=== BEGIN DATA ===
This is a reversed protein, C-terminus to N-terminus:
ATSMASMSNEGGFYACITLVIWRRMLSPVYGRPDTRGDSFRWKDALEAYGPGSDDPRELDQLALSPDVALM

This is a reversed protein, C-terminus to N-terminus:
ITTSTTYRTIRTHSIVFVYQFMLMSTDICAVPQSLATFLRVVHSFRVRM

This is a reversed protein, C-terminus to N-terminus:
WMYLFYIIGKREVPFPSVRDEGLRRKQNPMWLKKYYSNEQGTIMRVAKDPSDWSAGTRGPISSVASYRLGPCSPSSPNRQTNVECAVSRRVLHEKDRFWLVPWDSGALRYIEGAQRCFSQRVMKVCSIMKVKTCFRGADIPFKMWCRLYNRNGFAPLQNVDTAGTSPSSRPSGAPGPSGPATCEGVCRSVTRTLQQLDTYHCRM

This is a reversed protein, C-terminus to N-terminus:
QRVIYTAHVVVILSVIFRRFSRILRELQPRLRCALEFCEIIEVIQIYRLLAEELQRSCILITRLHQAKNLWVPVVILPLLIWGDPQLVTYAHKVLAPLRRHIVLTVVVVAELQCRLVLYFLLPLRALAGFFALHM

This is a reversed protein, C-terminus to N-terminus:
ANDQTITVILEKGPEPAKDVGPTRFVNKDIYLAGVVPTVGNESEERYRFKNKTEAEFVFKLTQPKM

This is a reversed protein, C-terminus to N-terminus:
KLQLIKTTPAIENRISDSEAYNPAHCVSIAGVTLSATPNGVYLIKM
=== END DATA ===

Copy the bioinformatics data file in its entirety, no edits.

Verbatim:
This is a reversed protein, C-terminus to N-terminus:
ATSMASMSNEGGFYACITLVIWRRMLSPVYGRPDTRGDSFRWKDALEAYGPGSDDPRELDQLALSPDVALM

This is a reversed protein, C-terminus to N-terminus:
ITTSTTYRTIRTHSIVFVYQFMLMSTDICAVPQSLATFLRVVHSFRVRM

This is a reversed protein, C-terminus to N-terminus:
WMYLFYIIGKREVPFPSVRDEGLRRKQNPMWLKKYYSNEQGTIMRVAKDPSDWSAGTRGPISSVASYRLGPCSPSSPNRQTNVECAVSRRVLHEKDRFWLVPWDSGALRYIEGAQRCFSQRVMKVCSIMKVKTCFRGADIPFKMWCRLYNRNGFAPLQNVDTAGTSPSSRPSGAPGPSGPATCEGVCRSVTRTLQQLDTYHCRM

This is a reversed protein, C-terminus to N-terminus:
QRVIYTAHVVVILSVIFRRFSRILRELQPRLRCALEFCEIIEVIQIYRLLAEELQRSCILITRLHQAKNLWVPVVILPLLIWGDPQLVTYAHKVLAPLRRHIVLTVVVVAELQCRLVLYFLLPLRALAGFFALHM

This is a reversed protein, C-terminus to N-terminus:
ANDQTITVILEKGPEPAKDVGPTRFVNKDIYLAGVVPTVGNESEERYRFKNKTEAEFVFKLTQPKM

This is a reversed protein, C-terminus to N-terminus:
KLQLIKTTPAIENRISDSEAYNPAHCVSIAGVTLSATPNGVYLIKM